Like, every day, every class.
So could this topic be any more perfect for me to blog about?!?
And you'd think I would find it easy, right?
Leave it to me to struggle trying to narrow down what I actually want to share with you wonderful readers.
I've been brainstorming ideas for weeks now to no avail. My solution? The other day I asked my students to write an informal essay telling me what their two favorite units from fifth grade science were and WHY they liked them so much. #worksmarternotharder
The top three units were...
So today I share some of the fun ways I teach about plant and animal cells.
Honestly, it's one of the first units I teach each year and I really DO love it.
Here's the catch, though...
My fifth graders have already LEARNED about cells in fourth grade. The only difference is that in fifth grade we add in the mitochondria to the list of organelles. I hate to literally repeat what students have done in the past, so I try to find creative ways to review what they (should) already know from FOURTH grade before "digging deeper" into the cell and what they should know in FIFTH grade.
I like to start my unit on cells by asking students to classify cells as either plant or animal cells based on the structure of each cell. In fifth grade, that means understanding that a plant cell has three specific differences from animal cells.
1. A plant cell has a cell wall that provides structure and added protection to the cell.Usually after a think-pair-share, we are able to complete the notebook pages shown below (with a little guidance from me).
2. A plant cell has chloroplasts filled with chlorophyll where energy from the sun is used to create food for the cell through photosynthesis.
3. A plant cell usually has 1-2 larger central vacuoles rather than many smaller ones as in animal cells.
My students have a great time acting like Crime Scene Investigators as they try to determine which cells found at the location of an imaginary burglary are plant cells and which are animal cells. My favorite part of the CSI Challenge is that students are given actual images of plant and animal cells to work with. I have found that more often than not, students have the misconception that a plant cell is rectangular and an animal cell is a circle. They fail to look at the specific organelles. Also, most students have only had experience with drawings and/or diagrams of cells, so seeing actual images taken by an electron microscope forces them to apply their understanding in a different situation.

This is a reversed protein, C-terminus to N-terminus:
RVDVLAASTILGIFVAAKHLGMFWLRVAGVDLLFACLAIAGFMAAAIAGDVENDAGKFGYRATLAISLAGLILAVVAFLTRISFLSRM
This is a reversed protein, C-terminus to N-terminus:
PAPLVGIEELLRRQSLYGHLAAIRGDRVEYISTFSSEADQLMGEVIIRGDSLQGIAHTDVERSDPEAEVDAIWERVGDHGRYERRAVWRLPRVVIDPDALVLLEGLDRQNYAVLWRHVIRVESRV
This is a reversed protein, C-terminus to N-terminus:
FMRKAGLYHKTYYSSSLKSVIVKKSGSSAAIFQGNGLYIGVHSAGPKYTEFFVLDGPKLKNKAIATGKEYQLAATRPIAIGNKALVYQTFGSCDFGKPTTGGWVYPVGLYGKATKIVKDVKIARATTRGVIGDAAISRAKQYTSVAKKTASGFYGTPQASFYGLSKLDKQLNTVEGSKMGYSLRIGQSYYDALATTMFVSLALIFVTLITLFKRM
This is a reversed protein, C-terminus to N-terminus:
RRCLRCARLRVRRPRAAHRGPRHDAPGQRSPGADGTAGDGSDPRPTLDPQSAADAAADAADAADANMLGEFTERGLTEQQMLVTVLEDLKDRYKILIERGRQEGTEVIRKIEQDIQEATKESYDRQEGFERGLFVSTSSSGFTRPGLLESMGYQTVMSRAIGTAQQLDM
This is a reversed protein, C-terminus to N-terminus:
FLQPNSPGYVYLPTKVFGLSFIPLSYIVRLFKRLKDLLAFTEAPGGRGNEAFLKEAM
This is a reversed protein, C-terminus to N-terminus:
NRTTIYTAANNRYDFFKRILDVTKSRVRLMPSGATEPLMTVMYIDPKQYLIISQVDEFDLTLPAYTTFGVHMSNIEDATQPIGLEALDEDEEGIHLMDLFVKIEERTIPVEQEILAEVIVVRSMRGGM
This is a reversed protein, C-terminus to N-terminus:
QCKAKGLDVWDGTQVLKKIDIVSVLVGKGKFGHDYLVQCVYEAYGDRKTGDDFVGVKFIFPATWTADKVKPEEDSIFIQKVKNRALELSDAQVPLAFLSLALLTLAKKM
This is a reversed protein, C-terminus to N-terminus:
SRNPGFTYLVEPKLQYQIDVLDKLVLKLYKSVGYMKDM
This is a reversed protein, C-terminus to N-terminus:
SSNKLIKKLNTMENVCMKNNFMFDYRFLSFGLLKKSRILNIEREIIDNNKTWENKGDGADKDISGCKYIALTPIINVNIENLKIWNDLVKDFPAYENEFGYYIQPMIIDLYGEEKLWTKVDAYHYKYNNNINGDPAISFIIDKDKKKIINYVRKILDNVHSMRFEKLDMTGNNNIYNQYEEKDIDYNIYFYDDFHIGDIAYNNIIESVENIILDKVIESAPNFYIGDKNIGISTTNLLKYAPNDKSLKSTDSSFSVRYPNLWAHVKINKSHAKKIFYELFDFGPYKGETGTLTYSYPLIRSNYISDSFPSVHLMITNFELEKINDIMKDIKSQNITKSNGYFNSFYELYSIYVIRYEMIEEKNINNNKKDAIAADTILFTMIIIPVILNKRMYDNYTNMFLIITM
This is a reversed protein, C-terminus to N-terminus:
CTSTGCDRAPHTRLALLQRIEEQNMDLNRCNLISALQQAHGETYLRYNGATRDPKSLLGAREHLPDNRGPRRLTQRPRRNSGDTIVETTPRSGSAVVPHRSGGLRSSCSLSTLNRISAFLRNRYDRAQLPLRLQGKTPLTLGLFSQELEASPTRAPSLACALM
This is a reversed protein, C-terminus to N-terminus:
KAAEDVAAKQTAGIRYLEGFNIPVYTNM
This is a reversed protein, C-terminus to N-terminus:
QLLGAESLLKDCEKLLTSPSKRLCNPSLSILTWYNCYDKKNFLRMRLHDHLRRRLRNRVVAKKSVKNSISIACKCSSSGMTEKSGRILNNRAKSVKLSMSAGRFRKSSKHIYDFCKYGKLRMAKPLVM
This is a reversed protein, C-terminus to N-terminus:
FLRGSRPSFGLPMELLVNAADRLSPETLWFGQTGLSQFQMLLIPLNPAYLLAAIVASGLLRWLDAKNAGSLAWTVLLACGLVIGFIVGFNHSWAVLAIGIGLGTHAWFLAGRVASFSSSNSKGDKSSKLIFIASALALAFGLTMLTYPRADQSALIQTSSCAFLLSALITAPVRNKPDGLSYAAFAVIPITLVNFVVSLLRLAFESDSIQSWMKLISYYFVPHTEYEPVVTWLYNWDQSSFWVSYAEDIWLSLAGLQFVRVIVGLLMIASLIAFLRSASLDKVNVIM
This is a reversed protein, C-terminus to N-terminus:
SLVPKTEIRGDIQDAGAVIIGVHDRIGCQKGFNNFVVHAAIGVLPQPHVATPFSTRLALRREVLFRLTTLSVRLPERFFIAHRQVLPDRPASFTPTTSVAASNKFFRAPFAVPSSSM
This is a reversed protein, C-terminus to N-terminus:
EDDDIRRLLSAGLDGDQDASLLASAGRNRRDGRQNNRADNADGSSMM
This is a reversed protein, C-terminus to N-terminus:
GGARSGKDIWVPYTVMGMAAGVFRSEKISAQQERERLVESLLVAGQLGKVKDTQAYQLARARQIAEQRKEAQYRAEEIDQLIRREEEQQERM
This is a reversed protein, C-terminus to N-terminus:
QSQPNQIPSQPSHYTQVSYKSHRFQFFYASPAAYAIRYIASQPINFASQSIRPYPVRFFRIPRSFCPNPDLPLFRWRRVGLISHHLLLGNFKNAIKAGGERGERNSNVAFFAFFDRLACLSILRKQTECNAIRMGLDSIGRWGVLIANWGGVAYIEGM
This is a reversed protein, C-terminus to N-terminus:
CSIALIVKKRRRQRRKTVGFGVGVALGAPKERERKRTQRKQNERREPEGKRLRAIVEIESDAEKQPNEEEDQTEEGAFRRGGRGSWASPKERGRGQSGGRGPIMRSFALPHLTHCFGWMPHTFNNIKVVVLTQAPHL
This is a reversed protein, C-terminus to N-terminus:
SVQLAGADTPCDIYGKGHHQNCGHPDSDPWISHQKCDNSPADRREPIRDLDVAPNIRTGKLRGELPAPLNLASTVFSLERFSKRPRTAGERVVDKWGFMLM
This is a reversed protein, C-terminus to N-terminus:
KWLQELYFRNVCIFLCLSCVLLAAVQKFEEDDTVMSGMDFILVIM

Another favorite activity for my students is "Let's Take a CELL-fie!" Come on, it's cheesy, but it's funny too! Students liked this activity because they got to work in groups to use a really cool app called "ThingLink" to create an interactive image. I liked this activity because students actually start to remember the functions of each organelle since they must select objects from home that have a similar "job" to be used in their group's "Super Cell". Here is one of the better examples of "CELL-fies" from this year.
I like to use lots of analogies and ask my students to do the same. I also display visual vocabulary posters on my word wall so students can reference them as needed. Each poster includes an analogy that compares the organelle's function to an other "real life" job.
Throughout the unit, I have students complete different interactive notebook templates and review sheets to help further solidify their understanding of each organelle of a cell and it's role in the plant and/or animal cell. I love this activity where students imagine what each cell organelle would say if it could actually talk. Students were super creative and quite accurate for the most part. Here are a couple examples of student work.
I hate to disappoint anyone who might have been hoping that I'd share how I teach the solar system or states of matter, so here is a link to some of my favorite resources as well as the Pinterest boards where I store even more great ideas for these units!
I hope you found some of the ideas here inspiring, because when a teacher is excited and motivated to teach science the students also look forward to learning more about science concepts.